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during booting kernel panic

rajesh73
Super Advisor

during booting kernel panic

we uninstall the glibc rpm file in rhel6.3 server , once server reboot .server got panic .we received below mentioned error

 

Error message

 

Kernel panic not syncing

PID-1

call trace

 

Please advice

4 REPLIES
Matti_Kurkela
Honored Contributor

Re: during booting kernel panic

Uninstalling the glibc RPM is almost always a big mistake.

The glibc library is required by practically every command and other binary on the system, including /sbin/init.

 

Use a RHEL 6.x (preferably 6.3) installation media to boot the system to rescue mode (i.e. add a "rescue" boot parameter to the boot prompt). The installer will ask you the language and keyboard layout, and then mount the existing RHEL system to /mnt/sysimage and will give you a root prompt.

 

Find the glibc RPM on the installation media, then use a command like "rpm --root /mnt/sysimage -ivh <glibc RPM file>" to reinstall the glibc RPM to the system.

 

If other RPMs were also removed because of dependencies, you may have to install other RPMs in this way too. In that situation, install the RPMs required by your normal backup program, then restore your latest backup.

(You do have a backup, right?)

 

If you used something like "rpm -e --nodeps glibc" to remove only the glibc RPM,  reinstalling it should be enough to make the system work normally again.

 

MK
rajesh73
Super Advisor

Re: during booting kernel panic

as of now we did't take any backup. please advise me which type of backup method we follow

rajesh73
Super Advisor

Re: during booting kernel panic

please advise me which type of backup method we follow
in future
Matti_Kurkela
Honored Contributor

Re: during booting kernel panic

You might still be able to fix this, by re-installing a minimal configuration of the RHEL 6.3 operating system on top of the existing installation.

If you do this, you must not let the installer partition the system automatically: instead, you should carefully choose the existing partitions and/or LVM logical volumes, and choose to mount them without re-creating the filesystem. In this way, the installer should replace the existing OS files with basically identical files, and re-install the OS files you may have accidentally removed. Most likely you will need to re-configure the network settings.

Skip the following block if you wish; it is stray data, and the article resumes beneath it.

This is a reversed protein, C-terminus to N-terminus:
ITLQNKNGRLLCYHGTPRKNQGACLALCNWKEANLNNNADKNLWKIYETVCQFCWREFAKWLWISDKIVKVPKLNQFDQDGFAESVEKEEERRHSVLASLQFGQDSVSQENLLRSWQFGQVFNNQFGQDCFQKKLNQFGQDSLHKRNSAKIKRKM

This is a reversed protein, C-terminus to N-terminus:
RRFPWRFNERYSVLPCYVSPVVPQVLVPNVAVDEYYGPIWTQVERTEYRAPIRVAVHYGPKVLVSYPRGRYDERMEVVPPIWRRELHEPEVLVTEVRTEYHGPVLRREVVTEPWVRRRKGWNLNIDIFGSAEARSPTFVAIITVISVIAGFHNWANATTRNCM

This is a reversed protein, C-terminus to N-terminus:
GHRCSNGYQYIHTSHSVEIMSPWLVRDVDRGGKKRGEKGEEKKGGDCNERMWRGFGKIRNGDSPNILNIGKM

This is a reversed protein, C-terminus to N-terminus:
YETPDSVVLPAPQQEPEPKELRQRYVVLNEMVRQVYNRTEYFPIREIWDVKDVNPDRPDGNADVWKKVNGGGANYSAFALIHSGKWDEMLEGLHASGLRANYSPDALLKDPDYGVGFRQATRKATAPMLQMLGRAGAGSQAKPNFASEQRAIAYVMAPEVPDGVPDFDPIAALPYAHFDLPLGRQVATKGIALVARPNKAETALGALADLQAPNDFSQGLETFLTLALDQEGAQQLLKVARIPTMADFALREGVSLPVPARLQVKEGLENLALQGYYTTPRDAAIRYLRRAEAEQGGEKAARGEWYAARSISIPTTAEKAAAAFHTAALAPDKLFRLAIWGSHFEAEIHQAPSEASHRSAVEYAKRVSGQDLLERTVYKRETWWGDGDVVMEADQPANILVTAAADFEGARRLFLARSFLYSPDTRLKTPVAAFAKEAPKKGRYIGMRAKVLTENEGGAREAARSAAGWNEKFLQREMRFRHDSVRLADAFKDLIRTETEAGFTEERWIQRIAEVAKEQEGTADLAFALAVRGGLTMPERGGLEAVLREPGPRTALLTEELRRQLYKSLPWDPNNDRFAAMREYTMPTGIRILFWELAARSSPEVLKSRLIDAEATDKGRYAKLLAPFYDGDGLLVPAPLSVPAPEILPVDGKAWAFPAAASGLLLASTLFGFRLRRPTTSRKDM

As a result, you should get your system at least functional enough that you can copy your data files and any important application configuration files to an external disk or a network share.

 

Applications may or may not work in this state, because some libraries that are not included in the minimal installation may still be missing. But once you have copied your data to a safe location, you can then re-install the system properly like you normally do.

 

 

It is very difficult to choose a backup method without knowing anything at all about your site.

Things like:

  • do you have just this one server, or many systems that should be backed up? How many?
  • How often do you want them backed up? (In other words, how many days' work you can afford to lose if a restore is needed?)
  • Do you have centralized backup facilities available at your site (backup servers, tape libraries/robots)? If you have them, it might be easiest to use them for Linux too, if possible.
  • Do you have databases or other things that may need special steps for backups?
  • Do you want a solution only for Linux, or do you need to backup Windows, Mac or other Unix systems too?
  • What is your budget? (Does it need to be free software?)

But in general, the easiest way to recover from a situation like this is with any backup solution that can do Bare Metal Recovery, i.e. booting from an external boot media or over the network and then restoring *everything*, including the basic Operating System files. One nice free tool for this is MondoRescue (see http://mondorescue.org ).

 

If your backup solution does not include an automatic Bare Metal Recovery feature, it is still possible to recover from a situation like this. It's just a bit more complicated: you will have to first perform a minimal installation of the OS, then install your backup tool and any pre-requisites it may have, and then restore your latest full backup, overwriting everything.

 

A solution that is optimal for Bare Metal Recovery may not be optimal for regular data backups. So you might want to set up two backup cycles, maybe using different backup software. First, a data backup cycle whose main purpose is to protect your data&colon; this can use differential/incremental backups, special steps for database backups, etc. It should run regularly: at least once a week, maybe every night. The second cycle would be for producing a backup that is suitable for Bare Metal Recovery. It will only need to cover the Operating System files and the backup tool you use for the first cycle. You may be able to run this much less often: maybe once a month, or just run it manually after any system update or major reconfiguration.

MK